Peyton Manning looks on from the Colts sideline in December. (Rob Carr / Getty Images )
The Denver Broncos have chosen Peyton Manning over Tim Tebow as their quarterback for the foreseeable future, and in doing so have set the expectations a mile high.
After all, they are replacing a young quarterback who has a pretty good resume with a veteran quarterback who already has Hall of Fame credentials.
Tebow helped rescue the Broncos last season after their 1-4 start. His play at quarterback may have been inconsistent, but he created a winning culture in Denver that ultimately resulted in a first-round playoff victory.
But after making the move for a Super Bowl champion and four-time MVP like Manning -- a move that is expected to cost the Broncos around $95 million over five years -- one-and-done in the playoffs probably isn't going to cut it anymore in Denver.
Sure, there may have to be an adjustment period for Manning, who has played for the Indianapolis Colts all 14 years of his professional career and will be attempting a comeback from the multiple neck surgeries that kept him out the entire 2011 season.
But Manning turns 36 on Saturday, so there might not much time for a honeymoon. By the way, team executive vice president of football operations John Elway was 36 when he won the first of his two Super Bowl championships as quarterback of the Broncos. No pressure there or anything.
Writers from around Tribune Co. will be discussing what the expectations of Manning and the Broncos should be this season. Check back throughout the day for their responses. And join the conversation by voting in the poll and leaving a comment of your own.
[Updated at 8:29 a.m.:
Dan Pompei: Chicago Tribune
Really, there should be two sets of expectations for the Broncos in 2012. The first set of expectations assumes Peyton Manning is healthy and as able as he was earlier in his career. If that is the case, they look like the best team in the AFC West and one of the best teams in the conference.
Even if all goes well with Manning though, predictions of a Lombardi Trophy may be a bit optimistic. This still is a young team with holes, and there will be a learning curve for Manning.
The second set of expectations takes into account the possibility that Manning will not be able to throw like he once did, or that he will miss time because of his neck issues. In that event, the Broncos will be a below-average team.]
[Updated at 9:42 a.m.:
Sam Farmer, Los Angeles Times
Ask the Broncos and they’ll tell you their expectations are nothing short of winning the Super Bowl. (Of course, the Browns would tell you the same thing.) But realistically, providing Peyton Manning is throwing the ball as advertised, Denver is perfectly capable of going deep into the playoffs and more. With a talented young defense that at times was exceptional last season, an offensive line that’s a good blend of youth and experience, and a future Hall of Famer at quarterback, the Broncos will be imposing in a lukewarm division.
Does that mean they’re a lock to win the AFC West? No. The NFL is too unpredictable to make any absolute judgments in March. But this is a franchise that got to the second round of the playoffs with Tim Tebow, began free agency with $40 million of usable cap space, and even after the Manning deal has the ability to keep shopping. Denver’s odds of winning the Super Bowl have dropped from 70 to 1 without Manning, to 7 to 1 with him. This signing gives the Broncos a legitimate chance.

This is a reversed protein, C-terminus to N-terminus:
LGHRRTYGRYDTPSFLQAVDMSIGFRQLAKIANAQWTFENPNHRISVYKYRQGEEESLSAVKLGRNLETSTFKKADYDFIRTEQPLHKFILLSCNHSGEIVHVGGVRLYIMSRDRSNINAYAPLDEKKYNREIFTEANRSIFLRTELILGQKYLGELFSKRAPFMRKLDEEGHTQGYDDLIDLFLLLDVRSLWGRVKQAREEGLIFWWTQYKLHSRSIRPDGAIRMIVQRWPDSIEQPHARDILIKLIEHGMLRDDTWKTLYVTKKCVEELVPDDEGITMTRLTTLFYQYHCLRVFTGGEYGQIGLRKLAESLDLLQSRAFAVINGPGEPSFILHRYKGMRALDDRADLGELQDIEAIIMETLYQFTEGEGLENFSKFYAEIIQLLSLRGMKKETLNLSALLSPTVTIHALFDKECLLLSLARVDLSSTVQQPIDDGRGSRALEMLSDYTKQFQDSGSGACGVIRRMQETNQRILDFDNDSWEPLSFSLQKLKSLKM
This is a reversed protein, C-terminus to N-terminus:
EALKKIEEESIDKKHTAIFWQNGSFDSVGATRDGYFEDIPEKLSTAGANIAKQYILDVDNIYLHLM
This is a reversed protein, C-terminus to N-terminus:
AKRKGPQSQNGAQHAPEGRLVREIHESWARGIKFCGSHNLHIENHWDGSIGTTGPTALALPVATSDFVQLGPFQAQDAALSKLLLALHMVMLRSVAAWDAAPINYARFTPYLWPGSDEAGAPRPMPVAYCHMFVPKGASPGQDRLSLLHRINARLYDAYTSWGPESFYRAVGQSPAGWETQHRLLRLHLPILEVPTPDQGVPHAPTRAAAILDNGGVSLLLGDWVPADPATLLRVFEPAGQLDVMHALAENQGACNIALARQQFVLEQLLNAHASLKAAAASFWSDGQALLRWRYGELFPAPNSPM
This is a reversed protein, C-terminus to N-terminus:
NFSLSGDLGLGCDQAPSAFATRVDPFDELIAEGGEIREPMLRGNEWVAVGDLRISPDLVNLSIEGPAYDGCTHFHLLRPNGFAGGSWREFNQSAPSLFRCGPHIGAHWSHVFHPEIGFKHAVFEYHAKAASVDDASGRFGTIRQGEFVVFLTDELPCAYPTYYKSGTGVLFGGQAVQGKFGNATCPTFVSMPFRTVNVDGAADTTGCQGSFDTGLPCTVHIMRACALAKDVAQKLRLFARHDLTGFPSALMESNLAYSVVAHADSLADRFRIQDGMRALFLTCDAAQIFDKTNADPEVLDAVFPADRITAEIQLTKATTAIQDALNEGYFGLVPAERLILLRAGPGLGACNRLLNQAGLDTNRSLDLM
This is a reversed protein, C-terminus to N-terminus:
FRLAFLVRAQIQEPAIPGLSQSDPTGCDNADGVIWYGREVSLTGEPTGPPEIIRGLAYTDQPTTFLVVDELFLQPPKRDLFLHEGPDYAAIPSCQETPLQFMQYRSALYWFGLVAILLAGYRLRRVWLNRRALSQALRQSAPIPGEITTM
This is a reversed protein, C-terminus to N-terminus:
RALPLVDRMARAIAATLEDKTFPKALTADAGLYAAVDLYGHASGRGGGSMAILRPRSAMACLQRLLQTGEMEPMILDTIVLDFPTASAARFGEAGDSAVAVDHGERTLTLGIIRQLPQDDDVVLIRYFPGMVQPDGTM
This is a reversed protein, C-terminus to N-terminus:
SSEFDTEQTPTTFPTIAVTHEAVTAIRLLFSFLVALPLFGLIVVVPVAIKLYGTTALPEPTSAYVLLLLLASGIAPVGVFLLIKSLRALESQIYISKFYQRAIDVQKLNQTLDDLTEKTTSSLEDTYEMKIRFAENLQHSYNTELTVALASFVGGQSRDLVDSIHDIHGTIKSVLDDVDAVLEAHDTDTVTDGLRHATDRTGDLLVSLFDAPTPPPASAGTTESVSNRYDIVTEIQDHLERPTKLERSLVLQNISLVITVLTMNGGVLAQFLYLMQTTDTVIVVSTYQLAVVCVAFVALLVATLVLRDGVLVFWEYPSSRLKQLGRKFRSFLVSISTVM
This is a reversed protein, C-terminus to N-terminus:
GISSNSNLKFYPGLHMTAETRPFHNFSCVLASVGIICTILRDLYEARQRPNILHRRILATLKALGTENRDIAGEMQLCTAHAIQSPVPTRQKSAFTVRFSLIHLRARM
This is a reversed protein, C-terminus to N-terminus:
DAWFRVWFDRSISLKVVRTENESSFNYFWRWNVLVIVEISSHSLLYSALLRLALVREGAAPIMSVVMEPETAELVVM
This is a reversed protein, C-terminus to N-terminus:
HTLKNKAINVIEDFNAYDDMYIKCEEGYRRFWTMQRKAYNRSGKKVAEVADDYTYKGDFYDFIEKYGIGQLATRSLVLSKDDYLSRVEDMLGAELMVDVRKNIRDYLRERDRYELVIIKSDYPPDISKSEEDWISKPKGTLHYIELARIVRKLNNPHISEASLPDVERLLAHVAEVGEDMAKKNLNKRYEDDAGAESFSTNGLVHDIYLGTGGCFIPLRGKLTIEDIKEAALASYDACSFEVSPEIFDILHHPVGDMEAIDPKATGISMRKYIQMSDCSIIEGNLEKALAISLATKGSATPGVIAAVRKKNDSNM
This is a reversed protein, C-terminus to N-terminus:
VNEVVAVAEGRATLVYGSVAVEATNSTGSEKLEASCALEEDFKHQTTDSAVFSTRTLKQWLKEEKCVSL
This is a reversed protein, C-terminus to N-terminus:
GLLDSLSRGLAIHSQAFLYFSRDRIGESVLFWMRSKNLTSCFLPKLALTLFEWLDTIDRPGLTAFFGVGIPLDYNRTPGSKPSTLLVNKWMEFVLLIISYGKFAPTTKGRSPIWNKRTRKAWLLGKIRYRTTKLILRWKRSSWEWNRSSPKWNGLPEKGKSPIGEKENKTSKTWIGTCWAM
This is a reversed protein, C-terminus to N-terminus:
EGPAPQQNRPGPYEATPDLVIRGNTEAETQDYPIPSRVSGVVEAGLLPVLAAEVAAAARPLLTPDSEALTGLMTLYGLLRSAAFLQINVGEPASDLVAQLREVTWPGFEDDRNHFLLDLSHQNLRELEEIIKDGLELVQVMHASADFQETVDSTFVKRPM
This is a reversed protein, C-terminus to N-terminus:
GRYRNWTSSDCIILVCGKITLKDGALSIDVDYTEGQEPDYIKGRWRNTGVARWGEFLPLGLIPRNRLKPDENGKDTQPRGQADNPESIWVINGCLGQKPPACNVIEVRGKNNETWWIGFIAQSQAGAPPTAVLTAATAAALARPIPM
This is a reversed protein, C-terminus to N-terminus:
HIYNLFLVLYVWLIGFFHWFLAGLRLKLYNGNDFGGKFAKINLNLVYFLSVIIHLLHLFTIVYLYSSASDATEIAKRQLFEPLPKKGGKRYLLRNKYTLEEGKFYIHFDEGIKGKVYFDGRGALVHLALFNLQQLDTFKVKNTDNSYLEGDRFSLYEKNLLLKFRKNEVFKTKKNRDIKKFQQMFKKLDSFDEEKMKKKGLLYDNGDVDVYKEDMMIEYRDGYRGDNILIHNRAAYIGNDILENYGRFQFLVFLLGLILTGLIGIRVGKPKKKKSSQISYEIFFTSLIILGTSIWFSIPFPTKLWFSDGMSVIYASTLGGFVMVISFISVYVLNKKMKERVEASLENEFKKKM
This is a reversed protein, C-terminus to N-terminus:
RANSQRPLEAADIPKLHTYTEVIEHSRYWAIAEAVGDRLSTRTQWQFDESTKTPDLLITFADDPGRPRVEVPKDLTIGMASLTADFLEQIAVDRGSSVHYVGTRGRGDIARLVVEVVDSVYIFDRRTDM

Mike Berardino, South Florida Sun-Sentinel
Why, Super Bowl, of course.
Vegas oddsmakers certainly didn’t waste any time lowering the betting line to as low as 10 to 1 in the hours after Peyton Manning revealed his choice in the Great Quarterback Bakeoff. Only the Packers, Patriots and Saints are deemed better choices to win the next Lombardi Trophy than the Broncos, who pre-Manning were rated at 50 to 1.
That’s how much one personnel change can mean in this league, provided he’s a former Super Bowl champion, four-time NFL MVP and play-calling savant. And provided he’s replacing a scatter-armed Tim Tebow.
Whether Manning’s neck holds up after four surgical procedures is another matter. (I fear it won’t.) But adding him to a team that knocked the Steelers out of the playoffs and has rising young stars such as Von Miller and Demaryius Thomas certainly ups the ante.]
[Updated at 11:45 p.m.
Chris Korman, Baltimore Sun
Tim Tebow turned the Broncos into a playoff team last year, with his gutsy find-a-way style. But now he'll be replaced by a player much his opposite: a cerebral, precise quarterback who has cultivated a whimsical off-the-field persona. Obviously the Broncos' front office expects nothing less than a deep playoff run, but Peyton Manning will be tossing to possession receivers, not game-changers, and he’s not going to take off and run the ball the way Tebow did.
In Indianapolis, Manning played in a system built for him on a team built around him. Denver executives say they’ll create a similar environment, but it will take time. Manning has got to first prove that he’s healthy, and then that he can mesh with a new team. It seems like the Broncos will have to make another late push for the playoffs, but could peak -– thanks largely to a strong defense -– in time to push through. One thing is for sure: The Broncos' season will provide some of the best evidence yet for the age-old question of whether a quarterback can really elevate the pedestrian players around him.]